The day after I had my daughter, the first dinner appeared.
My mother’s friend Emily, a wonderful cook who had spent a year feeding scientists in Antarctica, came in with a little pot of soup. She had given birth to her first child months earlier, and my husband had been practicing on her son Oscar—changing diapers, holding him, smelling his head. Emily brought a creamy lentil dal with baby spinach stirred in, a little pot of rice, and a stack of chocolate chip cookies for dessert.
It went on from there. Lasagna, chicken potpie—we didn’t cook for weeks. And since then, when there’s a birth, a death, or anything big in between, I bring dinner.
It can be easy to talk yourself out of bringing dinner. Particularly when there’s a birth, death, or illness, walking into someone else’s experience can feel awkward. We want to give space. The thought of walking in on someone who’s not a close friend when she’s postpartum and in pajamas, trying to work out the whole breastfeeding thing, can feel just plain wrong. But on the whole, we usually think people want more space than they actually do. You don’t have to visit, or to fill the house with conversation. You only have to bring dinner. The presence of that little box, the pot, the food into which you put care—it will remind them they should eat, and it will make them feel taken care of when they need it most.
People need to be fed when they are soft and open, freaked out or grieving. When the only way they’ll eat is if someone puts something in front of them. And at the same time, we have to feel brave enough to tread around their vulnerability, to tiptoe up their front porch steps and tap gently on the window, use our intuition to gauge whether we should open the door and wrap them in our arms before we go, or just leave dinner with a wave through the window. We have to be vulnerable ourselves, willing to take a risk, to do the wrong thing, to make a meal they don’t love, to show up at the wrong time. We can even help them if they ask for it. It requires a softening on both sides, and it takes practice. When we bring dinner, we say: I’m your community. I’m here for you. Eat.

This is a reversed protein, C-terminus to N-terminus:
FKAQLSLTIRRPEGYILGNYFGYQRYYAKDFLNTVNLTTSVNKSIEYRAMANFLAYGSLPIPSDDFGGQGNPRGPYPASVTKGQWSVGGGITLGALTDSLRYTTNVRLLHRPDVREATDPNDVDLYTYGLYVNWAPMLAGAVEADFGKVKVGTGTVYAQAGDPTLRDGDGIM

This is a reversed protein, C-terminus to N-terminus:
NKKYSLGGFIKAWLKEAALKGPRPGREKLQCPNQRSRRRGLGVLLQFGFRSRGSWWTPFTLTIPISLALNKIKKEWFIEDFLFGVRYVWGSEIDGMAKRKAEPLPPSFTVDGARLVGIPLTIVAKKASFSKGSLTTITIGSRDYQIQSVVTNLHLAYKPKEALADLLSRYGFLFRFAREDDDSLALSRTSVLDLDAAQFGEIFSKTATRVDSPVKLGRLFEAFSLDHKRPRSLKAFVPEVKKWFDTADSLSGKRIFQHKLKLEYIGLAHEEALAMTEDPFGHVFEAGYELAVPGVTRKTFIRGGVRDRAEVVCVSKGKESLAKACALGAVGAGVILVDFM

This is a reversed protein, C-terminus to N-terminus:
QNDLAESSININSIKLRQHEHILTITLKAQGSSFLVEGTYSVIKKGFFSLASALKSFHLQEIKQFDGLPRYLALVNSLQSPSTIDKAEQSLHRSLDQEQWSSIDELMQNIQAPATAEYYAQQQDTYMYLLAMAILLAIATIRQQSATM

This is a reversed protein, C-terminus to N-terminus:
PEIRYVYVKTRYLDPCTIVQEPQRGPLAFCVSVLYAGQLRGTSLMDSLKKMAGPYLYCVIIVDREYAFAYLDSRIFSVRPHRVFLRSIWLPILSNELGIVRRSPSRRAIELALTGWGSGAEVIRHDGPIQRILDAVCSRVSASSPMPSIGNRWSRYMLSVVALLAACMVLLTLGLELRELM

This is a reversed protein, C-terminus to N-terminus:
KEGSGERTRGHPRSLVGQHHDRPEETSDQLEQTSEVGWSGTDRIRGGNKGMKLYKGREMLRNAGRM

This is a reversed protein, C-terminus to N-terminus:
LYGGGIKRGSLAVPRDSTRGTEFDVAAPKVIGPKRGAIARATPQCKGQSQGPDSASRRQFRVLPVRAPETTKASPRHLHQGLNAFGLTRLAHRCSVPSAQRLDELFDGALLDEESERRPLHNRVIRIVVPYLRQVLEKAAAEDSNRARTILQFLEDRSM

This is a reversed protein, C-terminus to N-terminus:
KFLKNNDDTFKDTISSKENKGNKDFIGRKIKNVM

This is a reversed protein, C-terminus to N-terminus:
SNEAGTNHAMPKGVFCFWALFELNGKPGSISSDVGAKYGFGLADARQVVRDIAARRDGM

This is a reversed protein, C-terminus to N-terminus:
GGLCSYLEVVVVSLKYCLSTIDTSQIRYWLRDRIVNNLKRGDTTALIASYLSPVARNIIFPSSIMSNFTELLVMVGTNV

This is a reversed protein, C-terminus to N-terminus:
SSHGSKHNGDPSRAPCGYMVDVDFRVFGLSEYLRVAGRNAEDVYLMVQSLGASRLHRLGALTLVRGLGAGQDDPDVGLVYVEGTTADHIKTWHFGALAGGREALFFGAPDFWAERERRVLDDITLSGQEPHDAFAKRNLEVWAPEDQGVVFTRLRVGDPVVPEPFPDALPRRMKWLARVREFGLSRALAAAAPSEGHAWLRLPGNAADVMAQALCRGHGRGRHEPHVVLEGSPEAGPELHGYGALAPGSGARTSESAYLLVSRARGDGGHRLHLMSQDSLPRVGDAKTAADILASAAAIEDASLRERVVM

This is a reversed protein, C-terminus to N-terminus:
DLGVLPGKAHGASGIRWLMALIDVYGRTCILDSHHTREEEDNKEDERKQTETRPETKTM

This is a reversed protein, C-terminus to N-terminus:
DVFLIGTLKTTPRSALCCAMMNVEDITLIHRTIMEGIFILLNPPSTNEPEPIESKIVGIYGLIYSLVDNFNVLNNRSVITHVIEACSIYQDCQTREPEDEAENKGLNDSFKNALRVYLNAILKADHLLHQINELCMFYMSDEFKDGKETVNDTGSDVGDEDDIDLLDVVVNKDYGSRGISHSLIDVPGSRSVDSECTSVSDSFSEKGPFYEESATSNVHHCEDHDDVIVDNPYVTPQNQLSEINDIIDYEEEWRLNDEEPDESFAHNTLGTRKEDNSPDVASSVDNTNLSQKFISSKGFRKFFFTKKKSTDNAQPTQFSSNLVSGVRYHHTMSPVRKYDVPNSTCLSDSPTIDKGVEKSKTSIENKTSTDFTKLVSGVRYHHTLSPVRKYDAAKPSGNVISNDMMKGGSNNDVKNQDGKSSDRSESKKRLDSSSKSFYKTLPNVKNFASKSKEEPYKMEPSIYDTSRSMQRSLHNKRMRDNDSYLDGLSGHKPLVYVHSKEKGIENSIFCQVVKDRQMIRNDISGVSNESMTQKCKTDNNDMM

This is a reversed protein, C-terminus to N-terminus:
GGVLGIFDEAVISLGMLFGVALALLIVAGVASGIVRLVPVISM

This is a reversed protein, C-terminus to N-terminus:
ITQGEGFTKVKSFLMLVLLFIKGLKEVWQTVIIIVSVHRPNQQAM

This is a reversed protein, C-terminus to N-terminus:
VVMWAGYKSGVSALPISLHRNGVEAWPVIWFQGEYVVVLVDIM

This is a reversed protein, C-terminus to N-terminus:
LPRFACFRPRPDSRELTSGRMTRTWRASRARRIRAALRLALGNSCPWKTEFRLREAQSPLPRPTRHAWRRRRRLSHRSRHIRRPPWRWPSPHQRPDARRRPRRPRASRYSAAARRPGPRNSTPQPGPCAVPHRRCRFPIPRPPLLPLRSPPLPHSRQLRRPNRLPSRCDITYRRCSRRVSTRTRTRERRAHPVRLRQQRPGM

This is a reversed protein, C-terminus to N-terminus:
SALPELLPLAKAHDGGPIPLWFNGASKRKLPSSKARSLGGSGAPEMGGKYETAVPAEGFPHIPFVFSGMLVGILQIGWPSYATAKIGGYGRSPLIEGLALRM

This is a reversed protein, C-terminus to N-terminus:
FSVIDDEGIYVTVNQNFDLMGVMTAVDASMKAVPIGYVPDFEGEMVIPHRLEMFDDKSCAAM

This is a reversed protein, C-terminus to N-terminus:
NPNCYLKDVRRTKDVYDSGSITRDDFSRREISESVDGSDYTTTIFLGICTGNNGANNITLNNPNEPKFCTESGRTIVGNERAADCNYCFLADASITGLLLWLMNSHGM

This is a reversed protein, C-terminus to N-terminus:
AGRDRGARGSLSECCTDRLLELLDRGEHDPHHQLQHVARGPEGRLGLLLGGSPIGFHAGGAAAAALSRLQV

When someone is grieving, I always bring food and I always feel like I’m fumbling, trying to do the right thing. This is despite the fact that in the mercifully few times I’ve been the one who has lost someone I love, I’ve just been thankful for any gesture from anyone. But it’s so hard to know what to do when someone is grieving, because we can’t do the thing we wish we could, that is, bring back the one they love.
Miso soup is what I can give. The fermented saltiness of miso provides a deep briny comfort that I can only describe as both the taking in and replenishing of tears. Even a few sips of good miso help to focus and soothe, and the simple vegetables go a long way when it comes to providing fuel for whatever is ahead. And at least in that most basic way, we can bring a warm pot of just a little bit of what they’ve lost.
SERVES 4 TO 6
One 6-inch length of kombu or wakame seaweed
6 cups water
1 tablespoon olive oil
1 cup thinly sliced onion (about 1 small onion)
1 cup diced carrots (2 to 3 carrots)
1 teaspoon grated fresh ginger
1 cup thinly sliced purple cabbage
4 curly kale leaves, de-stemmed and torn into bite-sized pieces
1 pound tofu, cut into ½-inch cubes
¼ cup miso paste (brown, red, white, or a combination)
1 tablespoon tamari or soy sauce, or more to taste
¼ cup finely chopped scallions (white and green parts), for serving
1. Soak the kombu or wakame in 2 cups of the water. Heat the olive oil in a large, heavy-bottomed pot over medium heat. Add the onion and cook, stirring often, until soft, about 3 minutes. Add the carrots, ginger, and cabbage and continue to cook, stirring often, until the vegetables are tender, another 5 to 6 minutes.
2. Remove the kombu from the water, set aside, and add the water to the pot along with the remaining 4 cups water. Bring to a boil, reduce the heat to medium low, add the kale and tofu, and cover the pot. Cook until the kale is tender and bright green, about 5 minutes. Scoop out about a cup of the broth into a small bowl. Add the miso to the small bowl and stir until you have a thick sauce. Pour the miso mixture back in the pot. Roughly chop the reserved kombu and add that to the pot as well. Add the tamari, taste, and adjust as necessary. Top with scallions just before serving.
Alana Chernila writes, cooks, sells fresh vegetables, teaches cooking and cheesemaking, and blogs at EatingFromTheGroundUp.com. She’s been a featured contributor for numerous publications and websites, including Martha Stewart Living, Taproot, Tastebook.com, Food52.com, and Gilttaste.com. She is the author of two books, The Homemade Pantry: 101 Foods You Can Stop Buying and Start Making
, and The Homemade Kitchen: Recipes for Cooking with Pleasure
. She lives with her husband and daughters in western Massachusetts.
Recipes reprinted from Homemade Kitchen. Copyright ©2015 by Alana Chernila. Purple cabbage miso soup photograph by Jennifer May. Published by Clarkson Potter/Publishers, an imprint of Penguin Random House LLC.